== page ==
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Taylor & Francis Ltd
16 February 2009
Redox Metabolism and Longevity Relationships in Animals and Plants focuses on the recent issues that have emerged in ageing research in both the animal and plant kingdoms. This volume reviews current concepts concerning cellular redox homeostatis and ageing in animals and plants, relationships to programmed cell death, the production of oxidants and dicarbonyls, the ways that different organisms perceive and respond to oxidative, nitration and glycation challenges, and how this might be intricately connected to ageing and lifespan.
Edited by:   Christine Foyer (School of Agriculture Food & Food Development University of Newcastle UK), Richard Faragher (School of Pharmacy and Biomolecular Sciences, University of Brighton, UK), Paul Thornalley (Clinical Sciences Research Institute, University of Warwick, University Hospital Coventry, UK)
Imprint:   Taylor & Francis Ltd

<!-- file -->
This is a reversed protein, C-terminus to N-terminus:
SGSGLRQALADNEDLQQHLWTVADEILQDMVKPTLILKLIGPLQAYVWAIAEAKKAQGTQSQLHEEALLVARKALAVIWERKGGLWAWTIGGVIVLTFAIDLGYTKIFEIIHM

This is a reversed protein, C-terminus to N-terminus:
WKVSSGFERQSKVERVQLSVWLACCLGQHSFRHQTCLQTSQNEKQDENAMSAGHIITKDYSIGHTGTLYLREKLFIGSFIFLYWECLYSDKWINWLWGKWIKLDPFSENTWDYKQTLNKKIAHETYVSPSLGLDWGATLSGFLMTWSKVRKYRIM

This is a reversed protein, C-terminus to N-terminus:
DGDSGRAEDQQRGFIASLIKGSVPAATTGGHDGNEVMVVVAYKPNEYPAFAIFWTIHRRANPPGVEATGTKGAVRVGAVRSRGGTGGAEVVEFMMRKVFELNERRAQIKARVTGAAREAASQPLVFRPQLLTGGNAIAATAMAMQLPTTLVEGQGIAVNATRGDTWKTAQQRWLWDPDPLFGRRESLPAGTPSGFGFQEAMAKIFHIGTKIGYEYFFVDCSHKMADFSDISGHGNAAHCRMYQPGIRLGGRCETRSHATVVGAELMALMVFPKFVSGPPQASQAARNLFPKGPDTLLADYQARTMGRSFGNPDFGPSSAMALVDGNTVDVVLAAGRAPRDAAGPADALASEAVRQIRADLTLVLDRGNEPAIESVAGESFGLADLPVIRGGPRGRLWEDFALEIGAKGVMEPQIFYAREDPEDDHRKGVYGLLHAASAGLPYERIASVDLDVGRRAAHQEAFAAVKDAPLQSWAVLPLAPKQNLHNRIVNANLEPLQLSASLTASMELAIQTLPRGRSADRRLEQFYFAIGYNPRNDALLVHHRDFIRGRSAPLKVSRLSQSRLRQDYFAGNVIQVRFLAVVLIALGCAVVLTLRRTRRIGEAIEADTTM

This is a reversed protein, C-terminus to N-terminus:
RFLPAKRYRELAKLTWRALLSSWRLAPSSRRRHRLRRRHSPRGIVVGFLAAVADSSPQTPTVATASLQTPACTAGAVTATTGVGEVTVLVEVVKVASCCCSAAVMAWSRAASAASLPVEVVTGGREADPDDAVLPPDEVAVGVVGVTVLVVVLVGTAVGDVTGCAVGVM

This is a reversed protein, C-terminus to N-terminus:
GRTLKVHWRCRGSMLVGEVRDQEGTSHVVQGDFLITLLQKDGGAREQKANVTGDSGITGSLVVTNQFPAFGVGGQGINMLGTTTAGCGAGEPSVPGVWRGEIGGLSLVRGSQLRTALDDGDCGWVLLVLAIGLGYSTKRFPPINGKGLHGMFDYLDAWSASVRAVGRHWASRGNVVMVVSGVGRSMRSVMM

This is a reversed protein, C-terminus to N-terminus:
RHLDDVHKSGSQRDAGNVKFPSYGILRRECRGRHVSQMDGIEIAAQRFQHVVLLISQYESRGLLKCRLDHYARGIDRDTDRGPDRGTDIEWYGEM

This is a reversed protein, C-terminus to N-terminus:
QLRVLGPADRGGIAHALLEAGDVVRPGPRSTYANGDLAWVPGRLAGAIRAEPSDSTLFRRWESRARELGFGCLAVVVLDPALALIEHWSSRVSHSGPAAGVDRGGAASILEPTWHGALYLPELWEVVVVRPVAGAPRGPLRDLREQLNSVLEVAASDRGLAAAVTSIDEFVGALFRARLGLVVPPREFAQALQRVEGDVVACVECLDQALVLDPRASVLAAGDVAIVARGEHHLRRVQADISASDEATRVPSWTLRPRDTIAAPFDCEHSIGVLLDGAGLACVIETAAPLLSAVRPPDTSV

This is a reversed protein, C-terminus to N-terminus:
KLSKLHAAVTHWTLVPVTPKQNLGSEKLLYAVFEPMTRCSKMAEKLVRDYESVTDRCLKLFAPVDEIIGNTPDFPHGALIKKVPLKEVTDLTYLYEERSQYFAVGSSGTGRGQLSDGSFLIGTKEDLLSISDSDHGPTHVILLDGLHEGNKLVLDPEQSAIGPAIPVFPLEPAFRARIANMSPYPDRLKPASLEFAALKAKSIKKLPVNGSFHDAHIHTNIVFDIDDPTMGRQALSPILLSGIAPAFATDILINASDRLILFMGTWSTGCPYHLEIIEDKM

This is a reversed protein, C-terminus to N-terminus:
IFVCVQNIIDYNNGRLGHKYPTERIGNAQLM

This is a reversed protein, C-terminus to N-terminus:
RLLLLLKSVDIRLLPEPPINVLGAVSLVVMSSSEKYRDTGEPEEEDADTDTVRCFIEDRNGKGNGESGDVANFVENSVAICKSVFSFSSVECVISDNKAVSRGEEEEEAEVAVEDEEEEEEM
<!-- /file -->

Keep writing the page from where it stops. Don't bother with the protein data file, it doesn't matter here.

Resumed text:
Country of Publication:   United Kingdom
Volume:   Vol. 62
Dimensions:   Height: 234mm,  Width: 156mm,  Spine: 23mm
Weight:   612g
ISBN:   9780415419543
ISBN 10:   0415419549
Series:   Society for Experimental Biology
Pages:   300
Publication Date:   16 February 2009
Audience:   College/higher education ,  A / AS level ,  Further / Higher Education
Format:   Hardback
Publisher's Status:   Active
1. What can we learn from the cross-species biology of ageing? 2. Rebirth and death: Nitric oxide and reactive oxygen species in seeds 3. Ageing and oxidants in the nematode Caenorhabditis elegans 4. The perception of reactive oxygen species in plants: the road to signal transduction 5. Mechanisms and genes controlling programmed cell death and Darwinian fitness in plants 6. Ageing research in the post-genome era: New technologies for an old problem 7. Telomeres, ageing and oxidation 8. A-type lamins, disease and ageing: A stress-induced relationship? 9. Role of the glyoxalase pathway in delaying plant senescence under stress conditions 10. Catalase regulation during leaf senescence of Arabidopsis 11. Atmospheric CO2 signalling, cellular redox state and plant growth and development 12. Protein damage in the ageing process: Advances in quantitation and the importance of enzymatic defences

School of Agriculture, Food & Food Development University of Newcastle UK School of Pharmacy and Biomolecular Sciences University of Brighton UK Clinical Sciences Research Institute University of Warwick University Hospital Coventry UK

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